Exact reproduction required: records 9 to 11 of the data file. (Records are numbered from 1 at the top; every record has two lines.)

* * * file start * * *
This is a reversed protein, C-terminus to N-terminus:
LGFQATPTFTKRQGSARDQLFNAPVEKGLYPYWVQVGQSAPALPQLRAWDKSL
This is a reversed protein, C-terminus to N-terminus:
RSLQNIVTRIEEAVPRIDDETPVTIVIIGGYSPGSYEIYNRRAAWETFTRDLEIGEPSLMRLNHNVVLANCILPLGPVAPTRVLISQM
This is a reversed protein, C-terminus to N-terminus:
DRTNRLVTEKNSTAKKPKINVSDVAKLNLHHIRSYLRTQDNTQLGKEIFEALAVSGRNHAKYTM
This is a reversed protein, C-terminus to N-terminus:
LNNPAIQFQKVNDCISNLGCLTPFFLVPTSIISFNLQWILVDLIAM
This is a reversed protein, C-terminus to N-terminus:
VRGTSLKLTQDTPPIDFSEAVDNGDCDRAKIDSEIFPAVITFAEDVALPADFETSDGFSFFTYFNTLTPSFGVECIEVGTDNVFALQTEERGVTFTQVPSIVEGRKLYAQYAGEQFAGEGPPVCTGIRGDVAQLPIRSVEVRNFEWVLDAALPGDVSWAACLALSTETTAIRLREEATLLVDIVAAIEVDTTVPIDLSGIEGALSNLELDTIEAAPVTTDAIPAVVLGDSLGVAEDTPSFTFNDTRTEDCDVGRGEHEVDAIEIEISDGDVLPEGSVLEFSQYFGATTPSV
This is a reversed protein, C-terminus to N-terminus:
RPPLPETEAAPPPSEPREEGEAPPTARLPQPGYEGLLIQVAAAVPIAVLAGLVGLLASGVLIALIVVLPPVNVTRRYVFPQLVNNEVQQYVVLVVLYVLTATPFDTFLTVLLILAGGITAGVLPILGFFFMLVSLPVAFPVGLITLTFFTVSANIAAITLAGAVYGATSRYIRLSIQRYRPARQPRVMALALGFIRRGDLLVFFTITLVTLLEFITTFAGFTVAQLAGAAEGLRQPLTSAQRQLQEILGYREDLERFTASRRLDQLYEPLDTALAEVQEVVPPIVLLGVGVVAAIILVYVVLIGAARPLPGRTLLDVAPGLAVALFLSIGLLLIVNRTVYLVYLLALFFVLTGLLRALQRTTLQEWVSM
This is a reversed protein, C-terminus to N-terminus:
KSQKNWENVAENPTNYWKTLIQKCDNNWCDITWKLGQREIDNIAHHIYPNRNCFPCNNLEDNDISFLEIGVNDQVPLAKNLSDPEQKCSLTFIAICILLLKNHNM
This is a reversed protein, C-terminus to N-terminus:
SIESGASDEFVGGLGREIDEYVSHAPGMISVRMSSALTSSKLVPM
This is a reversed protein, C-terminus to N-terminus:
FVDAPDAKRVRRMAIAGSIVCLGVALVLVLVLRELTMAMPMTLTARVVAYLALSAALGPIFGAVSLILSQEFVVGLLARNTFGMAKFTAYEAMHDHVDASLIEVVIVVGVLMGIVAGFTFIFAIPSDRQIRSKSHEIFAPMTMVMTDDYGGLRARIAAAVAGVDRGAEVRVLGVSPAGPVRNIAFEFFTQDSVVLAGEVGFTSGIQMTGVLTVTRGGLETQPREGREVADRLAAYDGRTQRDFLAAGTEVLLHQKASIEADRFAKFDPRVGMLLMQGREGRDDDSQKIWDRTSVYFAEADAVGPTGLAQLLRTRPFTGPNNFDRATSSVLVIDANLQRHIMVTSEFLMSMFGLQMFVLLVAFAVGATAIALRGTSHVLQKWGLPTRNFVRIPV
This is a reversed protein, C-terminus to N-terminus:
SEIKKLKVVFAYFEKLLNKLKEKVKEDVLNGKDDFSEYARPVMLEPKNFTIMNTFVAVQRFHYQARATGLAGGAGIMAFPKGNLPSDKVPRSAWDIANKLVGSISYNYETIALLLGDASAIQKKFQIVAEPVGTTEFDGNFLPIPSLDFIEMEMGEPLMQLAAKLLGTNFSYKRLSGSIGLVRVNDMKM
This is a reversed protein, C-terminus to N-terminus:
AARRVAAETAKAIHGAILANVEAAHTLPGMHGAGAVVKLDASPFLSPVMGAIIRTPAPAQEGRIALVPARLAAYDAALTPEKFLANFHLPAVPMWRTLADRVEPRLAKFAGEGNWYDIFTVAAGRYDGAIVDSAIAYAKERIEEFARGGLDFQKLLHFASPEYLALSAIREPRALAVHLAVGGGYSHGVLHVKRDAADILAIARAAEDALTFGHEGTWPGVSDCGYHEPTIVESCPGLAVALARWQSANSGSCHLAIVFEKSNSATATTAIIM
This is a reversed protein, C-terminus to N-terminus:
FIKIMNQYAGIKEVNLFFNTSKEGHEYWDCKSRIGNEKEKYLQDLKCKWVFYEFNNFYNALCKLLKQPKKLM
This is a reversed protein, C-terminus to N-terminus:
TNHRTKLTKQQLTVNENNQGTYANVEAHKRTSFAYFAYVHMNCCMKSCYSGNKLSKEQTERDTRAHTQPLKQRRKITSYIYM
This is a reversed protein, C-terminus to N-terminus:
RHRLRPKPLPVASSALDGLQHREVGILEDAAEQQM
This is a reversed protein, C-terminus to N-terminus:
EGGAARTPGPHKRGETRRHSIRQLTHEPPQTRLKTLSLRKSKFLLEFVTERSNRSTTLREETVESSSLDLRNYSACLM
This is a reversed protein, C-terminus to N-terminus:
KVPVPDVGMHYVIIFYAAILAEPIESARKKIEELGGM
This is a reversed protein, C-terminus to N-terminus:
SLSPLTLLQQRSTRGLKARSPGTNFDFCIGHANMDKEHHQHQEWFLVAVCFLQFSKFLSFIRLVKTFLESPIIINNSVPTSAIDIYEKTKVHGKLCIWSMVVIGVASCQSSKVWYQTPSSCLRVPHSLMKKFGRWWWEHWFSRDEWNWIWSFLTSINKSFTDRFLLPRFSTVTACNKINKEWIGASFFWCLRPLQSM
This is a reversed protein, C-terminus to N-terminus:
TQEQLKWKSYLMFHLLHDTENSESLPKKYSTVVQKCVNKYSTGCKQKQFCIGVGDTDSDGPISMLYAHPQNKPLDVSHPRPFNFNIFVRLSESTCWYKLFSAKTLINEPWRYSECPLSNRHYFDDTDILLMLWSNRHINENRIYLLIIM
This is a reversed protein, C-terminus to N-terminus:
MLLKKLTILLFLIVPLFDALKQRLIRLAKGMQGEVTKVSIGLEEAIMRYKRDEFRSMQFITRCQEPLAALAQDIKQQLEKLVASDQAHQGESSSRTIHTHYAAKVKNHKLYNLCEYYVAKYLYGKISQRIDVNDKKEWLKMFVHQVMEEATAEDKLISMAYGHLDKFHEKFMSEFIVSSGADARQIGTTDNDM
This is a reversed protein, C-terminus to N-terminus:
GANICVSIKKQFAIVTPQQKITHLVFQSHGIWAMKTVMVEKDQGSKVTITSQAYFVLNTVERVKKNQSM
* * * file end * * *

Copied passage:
This is a reversed protein, C-terminus to N-terminus:
FVDAPDAKRVRRMAIAGSIVCLGVALVLVLVLRELTMAMPMTLTARVVAYLALSAALGPIFGAVSLILSQEFVVGLLARNTFGMAKFTAYEAMHDHVDASLIEVVIVVGVLMGIVAGFTFIFAIPSDRQIRSKSHEIFAPMTMVMTDDYGGLRARIAAAVAGVDRGAEVRVLGVSPAGPVRNIAFEFFTQDSVVLAGEVGFTSGIQMTGVLTVTRGGLETQPREGREVADRLAAYDGRTQRDFLAAGTEVLLHQKASIEADRFAKFDPRVGMLLMQGREGRDDDSQKIWDRTSVYFAEADAVGPTGLAQLLRTRPFTGPNNFDRATSSVLVIDANLQRHIMVTSEFLMSMFGLQMFVLLVAFAVGATAIALRGTSHVLQKWGLPTRNFVRIPV
This is a reversed protein, C-terminus to N-terminus:
SEIKKLKVVFAYFEKLLNKLKEKVKEDVLNGKDDFSEYARPVMLEPKNFTIMNTFVAVQRFHYQARATGLAGGAGIMAFPKGNLPSDKVPRSAWDIANKLVGSISYNYETIALLLGDASAIQKKFQIVAEPVGTTEFDGNFLPIPSLDFIEMEMGEPLMQLAAKLLGTNFSYKRLSGSIGLVRVNDMKM
This is a reversed protein, C-terminus to N-terminus:
AARRVAAETAKAIHGAILANVEAAHTLPGMHGAGAVVKLDASPFLSPVMGAIIRTPAPAQEGRIALVPARLAAYDAALTPEKFLANFHLPAVPMWRTLADRVEPRLAKFAGEGNWYDIFTVAAGRYDGAIVDSAIAYAKERIEEFARGGLDFQKLLHFASPEYLALSAIREPRALAVHLAVGGGYSHGVLHVKRDAADILAIARAAEDALTFGHEGTWPGVSDCGYHEPTIVESCPGLAVALARWQSANSGSCHLAIVFEKSNSATATTAIIM